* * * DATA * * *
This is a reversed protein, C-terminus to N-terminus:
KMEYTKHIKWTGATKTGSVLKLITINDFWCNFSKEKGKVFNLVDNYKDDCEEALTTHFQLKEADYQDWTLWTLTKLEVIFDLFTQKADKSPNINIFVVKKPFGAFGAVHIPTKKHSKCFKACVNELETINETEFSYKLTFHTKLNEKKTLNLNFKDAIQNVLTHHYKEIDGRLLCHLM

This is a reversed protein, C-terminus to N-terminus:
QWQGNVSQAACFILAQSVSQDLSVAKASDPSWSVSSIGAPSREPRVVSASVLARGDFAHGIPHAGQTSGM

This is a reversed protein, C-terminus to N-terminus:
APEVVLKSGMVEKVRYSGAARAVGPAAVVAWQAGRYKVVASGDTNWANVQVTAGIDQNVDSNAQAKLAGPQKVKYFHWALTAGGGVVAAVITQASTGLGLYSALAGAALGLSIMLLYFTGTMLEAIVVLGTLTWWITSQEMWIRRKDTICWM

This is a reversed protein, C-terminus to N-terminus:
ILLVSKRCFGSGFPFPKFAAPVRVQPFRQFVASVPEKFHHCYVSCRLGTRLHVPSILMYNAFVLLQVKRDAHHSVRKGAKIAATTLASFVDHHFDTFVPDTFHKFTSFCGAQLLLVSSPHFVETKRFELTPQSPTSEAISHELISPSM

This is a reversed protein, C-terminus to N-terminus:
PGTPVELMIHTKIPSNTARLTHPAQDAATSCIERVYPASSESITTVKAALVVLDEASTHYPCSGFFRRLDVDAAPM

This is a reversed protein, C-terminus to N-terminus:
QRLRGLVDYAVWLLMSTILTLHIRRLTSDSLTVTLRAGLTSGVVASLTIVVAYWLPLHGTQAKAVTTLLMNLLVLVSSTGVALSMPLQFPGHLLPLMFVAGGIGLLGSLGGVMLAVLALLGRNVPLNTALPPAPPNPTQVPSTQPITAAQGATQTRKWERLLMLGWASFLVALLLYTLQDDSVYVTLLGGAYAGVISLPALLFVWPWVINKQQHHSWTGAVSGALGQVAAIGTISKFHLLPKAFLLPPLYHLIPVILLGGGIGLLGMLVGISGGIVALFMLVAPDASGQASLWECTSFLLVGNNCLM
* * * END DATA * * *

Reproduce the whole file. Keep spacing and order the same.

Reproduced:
This is a reversed protein, C-terminus to N-terminus:
KMEYTKHIKWTGATKTGSVLKLITINDFWCNFSKEKGKVFNLVDNYKDDCEEALTTHFQLKEADYQDWTLWTLTKLEVIFDLFTQKADKSPNINIFVVKKPFGAFGAVHIPTKKHSKCFKACVNELETINETEFSYKLTFHTKLNEKKTLNLNFKDAIQNVLTHHYKEIDGRLLCHLM

This is a reversed protein, C-terminus to N-terminus:
QWQGNVSQAACFILAQSVSQDLSVAKASDPSWSVSSIGAPSREPRVVSASVLARGDFAHGIPHAGQTSGM

This is a reversed protein, C-terminus to N-terminus:
APEVVLKSGMVEKVRYSGAARAVGPAAVVAWQAGRYKVVASGDTNWANVQVTAGIDQNVDSNAQAKLAGPQKVKYFHWALTAGGGVVAAVITQASTGLGLYSALAGAALGLSIMLLYFTGTMLEAIVVLGTLTWWITSQEMWIRRKDTICWM

This is a reversed protein, C-terminus to N-terminus:
ILLVSKRCFGSGFPFPKFAAPVRVQPFRQFVASVPEKFHHCYVSCRLGTRLHVPSILMYNAFVLLQVKRDAHHSVRKGAKIAATTLASFVDHHFDTFVPDTFHKFTSFCGAQLLLVSSPHFVETKRFELTPQSPTSEAISHELISPSM

This is a reversed protein, C-terminus to N-terminus:
PGTPVELMIHTKIPSNTARLTHPAQDAATSCIERVYPASSESITTVKAALVVLDEASTHYPCSGFFRRLDVDAAPM

This is a reversed protein, C-terminus to N-terminus:
QRLRGLVDYAVWLLMSTILTLHIRRLTSDSLTVTLRAGLTSGVVASLTIVVAYWLPLHGTQAKAVTTLLMNLLVLVSSTGVALSMPLQFPGHLLPLMFVAGGIGLLGSLGGVMLAVLALLGRNVPLNTALPPAPPNPTQVPSTQPITAAQGATQTRKWERLLMLGWASFLVALLLYTLQDDSVYVTLLGGAYAGVISLPALLFVWPWVINKQQHHSWTGAVSGALGQVAAIGTISKFHLLPKAFLLPPLYHLIPVILLGGGIGLLGMLVGISGGIVALFMLVAPDASGQASLWECTSFLLVGNNCLM